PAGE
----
In the May 29 issue of The Lancet, a group of scientist announced that they cured ebola in six macaque monkeys.
Child of the nineties that I am, that seems phenomenal to me. The future is now! I admittedly have never seen the movie Outbreak; my mother said it would be too scary for me at the time, and given that I have to leave the room for many of the scenes in Dexter, I’m inclined to agree. But, I did read the book that Outbreak was based on– The Hot Zone, by Richard Preston– so I got a good sense of the collective fear of ebola that swept the nation at the time the movie came out.
For those of you unfamiliar with the story, ebola is a highly contagious virus, with some strains (specifically the Zaire ebola virus) having up to 90% mortality rates in humans. Symptoms of infection manifest rapidly and viciously– hemorrhagic fever, vomiting, diarrhea, bleeding, and so on. The Hot Zone is a (mostly) factual account of the events surrounding the discovery of ebola-infected primates in a corporate research facility in Virginia. The book is categorized as a “non-fiction thriller,” full of the suspense that comes with the threat of an extremely fatal airborne outbreak from Africa. And, vivid in my tween memory of the book, there are plenty of gruesome details of ebola infection in humans, complete with people hemorrhaging from every orifice and sexy female scientists.
So, to me, and I imagine many others whose imaginations were captured in the mid-nineties by ebola-epidemic narratives, curing ebola is a big deal– one more scary viral vector of death one step closer to being eliminated.
But, as a diabetic, I am not just pleased that the researchers were successful; I am fascinated by how they did what they did, because it is a fabulous example of how molecular biology and proteomics have changed the way medicine and disease elimination work in our modern world.
So what exactly did the scientists do? They designed and synthesized several different segments of RNA (ribonucleic acid, a string of nucleotides similar to DNA that builds amino acids and assembles proteins in the body). The idea was to use these segments of RNA as interruptors in the replication process of the ebola virus; the short segments of RNA that the scientists made, called small interfering RNA (siRNA), would latch on to the virus’s own RNA at key points. This small bit of interference by the siRNA, if located correctly, would effectively prevent the virus RNA from building its own proteins and from self-replicating.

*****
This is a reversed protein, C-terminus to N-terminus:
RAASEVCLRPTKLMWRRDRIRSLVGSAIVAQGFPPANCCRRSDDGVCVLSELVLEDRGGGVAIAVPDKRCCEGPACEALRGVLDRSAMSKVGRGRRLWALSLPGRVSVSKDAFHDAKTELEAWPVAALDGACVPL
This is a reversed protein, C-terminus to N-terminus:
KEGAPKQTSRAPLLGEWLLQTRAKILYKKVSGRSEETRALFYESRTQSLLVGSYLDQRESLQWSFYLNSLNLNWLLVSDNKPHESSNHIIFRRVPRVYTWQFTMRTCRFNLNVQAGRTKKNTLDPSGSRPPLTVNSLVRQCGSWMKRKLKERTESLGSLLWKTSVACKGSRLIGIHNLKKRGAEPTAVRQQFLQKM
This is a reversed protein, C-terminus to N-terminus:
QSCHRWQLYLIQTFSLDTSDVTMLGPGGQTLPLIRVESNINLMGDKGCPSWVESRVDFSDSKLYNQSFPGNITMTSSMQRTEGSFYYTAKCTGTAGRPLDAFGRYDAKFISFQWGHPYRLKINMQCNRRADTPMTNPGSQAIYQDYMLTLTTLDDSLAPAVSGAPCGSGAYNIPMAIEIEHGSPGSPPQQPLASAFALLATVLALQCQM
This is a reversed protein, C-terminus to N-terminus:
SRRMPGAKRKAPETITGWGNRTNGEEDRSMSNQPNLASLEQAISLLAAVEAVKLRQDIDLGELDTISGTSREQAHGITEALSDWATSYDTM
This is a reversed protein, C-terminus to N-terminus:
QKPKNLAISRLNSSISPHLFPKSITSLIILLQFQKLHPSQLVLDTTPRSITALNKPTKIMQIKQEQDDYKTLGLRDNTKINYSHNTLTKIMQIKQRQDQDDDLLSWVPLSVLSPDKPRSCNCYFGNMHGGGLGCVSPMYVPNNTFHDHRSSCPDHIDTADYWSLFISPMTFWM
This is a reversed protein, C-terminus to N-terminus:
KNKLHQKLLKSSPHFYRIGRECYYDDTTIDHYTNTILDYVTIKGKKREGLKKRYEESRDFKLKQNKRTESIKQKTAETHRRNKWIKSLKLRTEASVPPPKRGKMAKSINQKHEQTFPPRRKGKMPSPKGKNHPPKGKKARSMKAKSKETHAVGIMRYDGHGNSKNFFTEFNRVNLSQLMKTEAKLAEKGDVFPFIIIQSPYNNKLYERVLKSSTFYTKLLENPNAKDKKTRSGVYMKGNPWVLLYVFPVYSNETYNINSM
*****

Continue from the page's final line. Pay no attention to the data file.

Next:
The scientists narrowed down their set of siRNA candidates in _in vitro_ tests (that is, outside of any living organism, on lab slides). They selected three siRNA segments, each of which targeted a different protein key to the correct functioning of the virus, and then gathered nine macaque monkeys to begin non-human tests. The monkeys were each infected with the deadly Zaire ebola virus, which is nearly 100% lethal in macaques. One monkey, the control, was given no treatment; three were given a dose of the special anti-ebola siRNA cocktail that the scientists had synthesized right after they were infected, plus another dose on each of days 1, 3, 5, and 7 after the initial infection; one monkey, the second control, was given a cocktail of other siRNA strands, not specifically targeted against the ebola proteins; and the final four monkeys were given a dose of the anti-ebola siRNA cocktail after infection, plus another dose on each of the seven days following the infection.
The results? The control monkey, as expected, showed all the symptoms of hemorrhaging fever and was dead by day 6. The second control monkey, which received the non-specific siRNA, made it to day 10, but it too died. Of the three monkeys given four days of post-infection doses, all three showed severe symptoms– fever, rash, depression, lymphopenia, bleeding– but only one actually died. And the remaining monkeys? Lived. All of them. They showed symptoms of ebola, but their symptoms were less severe than the control moneys. By day 14, all six surviving monkeys were free of traces of the virus in their blood. By day 40, all six surviving monkeys were symptom-free and healthy. (And by day 43, all six surviving monkeys were euthanized. The lesson here is that the life of a lab monkey sucks, but we’ll save that discussion for another time.)
With only nine subjects, this study is intended to serve as a proof-of-concept study and as a preliminary to further research towards drug development. But the promise is clear, both for the ebola virus and for medicine in general. This very small-scale manipulation of molecular biology, one nucleotide at a time, opens new doors for protein and genome function control, both for virus containment and for diseases like diabetes, where we want to change and control aspects of cellular and protein interaction– namely, the immune system’s interaction with insulin and other metabolic agents, as well as the endocrine system’s production of insulin and related proteins.
In other words, what we understand, we are in a position to change, and we are in a position to change, we are in a position to fix. In this case, a group of researchers moved towards fixing ebola, and in many studies around the world, researchers are using similar tools and techniques to gain a greater understanding of the small-scale workings if type 1 and type 2 diabetes, so that one day I will be able to write a post titled, “Curing Diabetes: Take that, Mother Nature!”